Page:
Nanotechnology's impacts on the environment, risks from new pharmaceuticals, effects of contaminants at the molecular level, polar ecotoxicology, and the interaction of contaminants and climate change are some of the challenges on the agenda at this 19th annual meeting of SETAC Europe.
Keynote speakers from across the globe are scheduled daily to present a broad range of topics: Sunday 31 May, Christina Rudén from the Royal Institute of Technology in Stockholm will discuss "Risk assessment for a sustainable chemical use - Within REACH, and beyond"; Monday 1 June Tom Hutchinson from the Plymouth Marine Laboratory in England will share his views on "Our seas, our health, our wealth - the human wildlife connection".
Tuesday 2 June, Mohiuddin Munawar from the Great Lakes Laboratory for Fisheries & Aquatic Sciences, Fisheries & Oceans in Canada will address "Probing Aquatic Ecosystem Health: A journey through the Great Lakes"; and Wednesday 3 June, Tinka Murk from Wageningen University and the Dutch Marine Research Institute will discuss "Assessing ecotoxicological impacts in differing and changing environments".
SETAC's balance among business, academia and government will also be represented in hundreds of presentations on ecotoxicology, environmental and analytical chemistry, life cycle assessment and management, marine ecosystems, nanomaterials, pharmaceuticals, risk assessment and regulations, and threats to terrestrial ecosystems.SETAC is a not-for-profit, worldwide professional society founded in 1979, consisting of individuals and institutions from an array of scientific fields including environmental toxicology and chemistry, biology, ecology, earth sciences, atmospheric sciences, health sciences, hazard and risk assessment, environmental engineering and life-cycle assessment.
The SETAC Europe geographic unit, one of four within SETAC, serves 1,500 members in Europe, the Middle East and Africa. For more information on SETAC, visit setac.org. For information on the SETAC Europe meeting, visit http://goteborg.setac.eu/Media contact for the Swedish speaking press:
Helena Aaberg | idw
Further reports about: > Aquatic Ecosystem Health > CHEMISTRY > Dutch landscape > Ecology > Environmental Toxicology > Fisheries > Great Basin > Great Lakes > Health > Marine science > SETAC > aquatic > earth sciences > ecosystem > human wildlife connection > life-cycle assessment > marine ecosystem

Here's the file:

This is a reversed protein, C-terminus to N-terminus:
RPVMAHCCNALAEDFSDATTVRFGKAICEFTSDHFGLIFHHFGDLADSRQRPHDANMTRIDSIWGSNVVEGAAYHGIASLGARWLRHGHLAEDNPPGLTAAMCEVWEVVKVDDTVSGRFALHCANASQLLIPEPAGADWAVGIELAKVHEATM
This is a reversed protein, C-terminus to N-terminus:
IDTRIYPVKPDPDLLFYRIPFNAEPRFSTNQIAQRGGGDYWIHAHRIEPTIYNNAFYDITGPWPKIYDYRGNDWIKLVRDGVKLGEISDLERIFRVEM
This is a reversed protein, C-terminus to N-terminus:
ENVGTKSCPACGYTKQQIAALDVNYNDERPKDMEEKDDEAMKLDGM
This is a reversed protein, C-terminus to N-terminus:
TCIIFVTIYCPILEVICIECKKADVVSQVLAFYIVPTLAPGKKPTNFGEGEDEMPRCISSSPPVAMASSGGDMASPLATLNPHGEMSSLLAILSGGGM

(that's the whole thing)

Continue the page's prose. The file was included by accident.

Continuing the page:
12V, 48V, high-voltage – trends in E/E automotive architecture
10.01.2017 | Haus der Technik e.V.
2nd Conference on Non-Textual Information on 10 and 11 May 2017 in Hannover
09.01.2017 | Technische Informationsbibliothek (TIB)
Researchers from the University of Hamburg in Germany, in collaboration with colleagues from the University of Aarhus in Denmark, have synthesized a new superconducting material by growing a few layers of an antiferromagnetic transition-metal chalcogenide on a bismuth-based topological insulator, both being non-superconducting materials.
While superconductivity and magnetism are generally believed to be mutually exclusive, surprisingly, in this new material, superconducting correlations...
Laser-driving of semimetals allows creating novel quasiparticle states within condensed matter systems and switching between different states on ultrafast time scales
Studying properties of fundamental particles in condensed matter systems is a promising approach to quantum field theory. Quasiparticles offer the opportunity...
Among the general public, solar thermal energy is currently associated with dark blue, rectangular collectors on building roofs. Technologies are needed for aesthetically high quality architecture which offer the architect more room for manoeuvre when it comes to low- and plus-energy buildings. With the “ArKol” project, researchers at Fraunhofer ISE together with partners are currently developing two façade collectors for solar thermal energy generation, which permit a high degree of design flexibility: a strip collector for opaque façade sections and a solar thermal blind for transparent sections. The current state of the two developments will be presented at the BAU 2017 trade fair.
As part of the “ArKol – development of architecturally highly integrated façade collectors with heat pipes” project, Fraunhofer ISE together with its partners...
At TU Wien, an alternative for resource intensive formwork for the construction of concrete domes was developed. It is now used in a test dome for the Austrian Federal Railways Infrastructure (ÖBB Infrastruktur).
Concrete shells are efficient structures, but not very resource efficient. The formwork for the construction of concrete domes alone requires a high amount of...
Many pathogens use certain sugar compounds from their host to help conceal themselves against the immune system. Scientists at the University of Bonn have now, in cooperation with researchers at the University of York in the United Kingdom, analyzed the dynamics of a bacterial molecule that is involved in this process. They demonstrate that the protein grabs onto the sugar molecule with a Pac Man-like chewing motion and holds it until it can be used. Their results could help design therapeutics that could make the protein poorer at grabbing and holding and hence compromise the pathogen in the host. The study has now been published in “Biophysical Journal”.
The cells of the mouth, nose and intestinal mucosa produce large quantities of a chemical called sialic acid. Many bacteria possess a special transport system...
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17.01.2017 | Materials Sciences
17.01.2017 | Architecture and Construction